In that fact, there are positives to be had. Nature and our access to it provoke such a visceral and emotional reaction that when we’re forced to focus on it, we tend to rise up to our best. In the day-to-day bustle of modern life, its very presence provides a comfort. It’s why somebody who does a lap around the block once a week will call himself outdoorsy. It’s the reason people who’ve never been to Yosemite will take a look at today’s Google Doodle and smile, whispering to themselves: “one day.” They’ll add a camping stove to their Amazon wishlist with no intention of ever actually buying it. The simple possibility, the availability, the freedom, is enough. It’s what connects us to our ancestry. It’s what makes us human, let alone American.
Take that away, and what do you have?
The last time the government shut down, it created such a backlash against Congress that some would argue it helped Clinton win the ’96 election. National parks and monuments, what they represent, were a defining image of the conflict. There’s something beautifully ironic about people being refused entry to the Statue of Liberty, once — and hopefully still — a symbol of the American government’s love for people. All people. Putting the Constitution itself behind a locked door? Well now, that’s an image people can’t ignore.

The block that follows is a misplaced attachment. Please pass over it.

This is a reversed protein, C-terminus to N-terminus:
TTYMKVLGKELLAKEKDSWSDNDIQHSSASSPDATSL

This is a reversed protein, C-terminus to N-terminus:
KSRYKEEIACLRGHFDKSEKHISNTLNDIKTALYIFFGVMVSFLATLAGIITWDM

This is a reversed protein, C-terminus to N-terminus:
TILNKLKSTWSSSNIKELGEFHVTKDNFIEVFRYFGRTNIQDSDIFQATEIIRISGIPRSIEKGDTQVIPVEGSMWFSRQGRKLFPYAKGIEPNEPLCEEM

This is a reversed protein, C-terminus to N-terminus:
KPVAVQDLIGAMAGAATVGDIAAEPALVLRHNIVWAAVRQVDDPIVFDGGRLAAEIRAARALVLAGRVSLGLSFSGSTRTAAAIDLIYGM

I’ve only just returned from a long journey overseas. I had planned on a trip to Joshua Tree as my grand re-entry into the country. This shutdown is, with restraint on the expletives, disheartening. This shutdown is frustrating. This shutdown is embarrassing, and it’s already given its fair share of grief to millions of Americans. But whatever negatives it comes with, there’s some beautifully appropriate symbolism in the details. And if there’s one thing America knows how to use, it’s a good symbol. Even if that symbol is a martyr.
There’s really nothing to do now but wait. A few vacations will be ruined. People will be turned away on one of the most beautiful weekends of the autumn. Congress will sort itself out eventually, once it realizes that its own constituents are being pushed to their boiling point. And when that happens, Yosemite will be waiting.
Happy birthday, Half Dome.